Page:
Don Lewis, a 60-year-old millionaire and animal sanctuary owner, mysteriously vanished on August 18, 1997.
Days after his disappearance, deputies found his van abandoned at a nearby airport, where he allegedly had planned to take a trip to Costa Rica. Lewis’ keys and briefcase were inside. Police found no signs of a struggle or blood inside — nor did they find proof that Lewis ever left the country.
In the intervening decades, his disappearance has remained a mystery. But since the release of Netflix’s seven-episode series Tiger King: Murder, Mayhem and Madness about the long-running rivalry between Joe Maldonado-Passage or “Joe Exotic,” the now-imprisoned big-cat enthusiast, and Carole Baskin, Lewis’ wife at the time he went missing, police are hoping for a break in the case.
“Once I saw how popular this Netflix documentary series has become, I’m like, ‘Listen, we need to take advantage of this,’” Hillsborough County Sheriff Chad Chronister tells PEOPLE. “I just thought, Wouldn’t it be phenomenal if we could glimmer some type of evidence, an interview, anything that would help us solve this disappearance case?’”
Last week, Chronister asked on Twitter that anyone with any information about Lewis’ disappearance come forward.
“We’re getting about six tips a day,” he says. “So far, nothing viable. More theory-driven. But I’m going to be honest with you: I remain optimistic. Somebody’s going to watch this show and it’s going to prompt them to call us.”
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Chronister does not believe Lewis would have abandoned his children or left his millions of dollars behind.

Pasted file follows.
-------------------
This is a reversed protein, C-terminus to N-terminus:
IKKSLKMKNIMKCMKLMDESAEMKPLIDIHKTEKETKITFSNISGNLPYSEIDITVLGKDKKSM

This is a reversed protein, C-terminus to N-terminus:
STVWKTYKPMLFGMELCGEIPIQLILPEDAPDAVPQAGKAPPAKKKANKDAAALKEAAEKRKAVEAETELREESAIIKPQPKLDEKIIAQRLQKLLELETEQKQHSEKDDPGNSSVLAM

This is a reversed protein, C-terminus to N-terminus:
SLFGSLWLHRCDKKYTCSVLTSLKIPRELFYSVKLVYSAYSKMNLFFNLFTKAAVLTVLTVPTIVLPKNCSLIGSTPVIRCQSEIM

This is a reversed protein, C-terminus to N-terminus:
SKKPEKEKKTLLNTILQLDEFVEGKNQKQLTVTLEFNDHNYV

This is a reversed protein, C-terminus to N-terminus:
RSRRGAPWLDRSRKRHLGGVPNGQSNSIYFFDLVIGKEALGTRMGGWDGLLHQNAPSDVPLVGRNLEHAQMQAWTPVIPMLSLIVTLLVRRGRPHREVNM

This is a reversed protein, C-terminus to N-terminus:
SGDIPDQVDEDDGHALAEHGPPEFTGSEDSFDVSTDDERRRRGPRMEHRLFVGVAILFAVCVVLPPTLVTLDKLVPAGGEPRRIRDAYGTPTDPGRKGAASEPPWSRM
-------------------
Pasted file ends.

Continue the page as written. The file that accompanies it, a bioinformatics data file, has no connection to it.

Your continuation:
“We estimate his worth to be, back then, was between $5 and $7 million,” he says. “Have you ever heard of anyone who fled or took off and left their wealth behind?”
Lewis’ family has long suspected that Baskin, who runs the nonprofit Big Cat Rescue in Tampa, Fla., had something to do with his disappearance. In Tiger King, Maldonado-Passage accused her of disposing of his body by feeding it to her big cats.
Baskin has long denied the rumors, and on her organization’s website slammed Tiger King as “salacious and sensational,” saying it “has a segment devoted to suggesting, with lies and innuendos from people who are not credible, that I had a role in the disappearance of my husband Don in 1997.”
Chronister tells PEOPLE Baskin is “not a suspect at this time.” He adds, “We don’t have any evidence to even call her a person of interest.”
Chronister says the case has frustrated detectives for decades. “It’s just at every turn it seemed like there was another obstacle,” he says. “It was just different stories that everyone told us. But it was almost like the finger-pointing was every which direction. But nothing logical that we could follow up and develop any type of lead.”
Chronister says he is hopeful the case will be solved one day. “Is there anything more rewarding than after 23 years to be able to call the family and say, ‘Here you go. Here’s your closure. Here’s your justice for your father’s disappearance.’”
Tiger King: Murder, Mayhem and Madness is streaming now on Netflix.
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